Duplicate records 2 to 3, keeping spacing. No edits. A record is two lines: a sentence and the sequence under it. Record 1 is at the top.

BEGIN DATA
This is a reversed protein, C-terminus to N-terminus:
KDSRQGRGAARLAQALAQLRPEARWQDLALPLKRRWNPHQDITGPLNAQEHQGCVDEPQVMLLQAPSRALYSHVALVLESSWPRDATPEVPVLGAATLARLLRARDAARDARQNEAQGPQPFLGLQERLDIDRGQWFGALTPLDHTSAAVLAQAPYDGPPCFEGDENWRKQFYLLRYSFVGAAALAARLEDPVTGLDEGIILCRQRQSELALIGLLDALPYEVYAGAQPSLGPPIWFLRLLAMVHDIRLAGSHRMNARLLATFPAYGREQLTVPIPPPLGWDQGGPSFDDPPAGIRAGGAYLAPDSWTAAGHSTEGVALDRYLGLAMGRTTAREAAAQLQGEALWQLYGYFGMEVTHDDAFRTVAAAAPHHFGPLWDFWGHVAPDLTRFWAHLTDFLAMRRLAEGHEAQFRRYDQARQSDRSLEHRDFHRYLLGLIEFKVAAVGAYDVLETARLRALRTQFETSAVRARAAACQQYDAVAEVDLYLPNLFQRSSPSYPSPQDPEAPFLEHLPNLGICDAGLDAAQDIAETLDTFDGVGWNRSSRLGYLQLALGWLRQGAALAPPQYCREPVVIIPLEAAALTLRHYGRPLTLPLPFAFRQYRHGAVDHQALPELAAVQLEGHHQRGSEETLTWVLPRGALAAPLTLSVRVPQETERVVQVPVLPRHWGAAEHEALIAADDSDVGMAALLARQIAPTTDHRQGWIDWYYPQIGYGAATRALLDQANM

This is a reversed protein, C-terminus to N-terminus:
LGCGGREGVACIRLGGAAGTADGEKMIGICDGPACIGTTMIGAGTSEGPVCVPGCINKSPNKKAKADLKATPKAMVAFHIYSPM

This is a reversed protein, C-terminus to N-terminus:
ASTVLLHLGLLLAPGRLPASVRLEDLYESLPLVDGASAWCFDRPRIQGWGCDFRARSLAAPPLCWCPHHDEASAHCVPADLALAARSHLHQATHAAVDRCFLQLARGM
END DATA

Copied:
This is a reversed protein, C-terminus to N-terminus:
LGCGGREGVACIRLGGAAGTADGEKMIGICDGPACIGTTMIGAGTSEGPVCVPGCINKSPNKKAKADLKATPKAMVAFHIYSPM

This is a reversed protein, C-terminus to N-terminus:
ASTVLLHLGLLLAPGRLPASVRLEDLYESLPLVDGASAWCFDRPRIQGWGCDFRARSLAAPPLCWCPHHDEASAHCVPADLALAARSHLHQATHAAVDRCFLQLARGM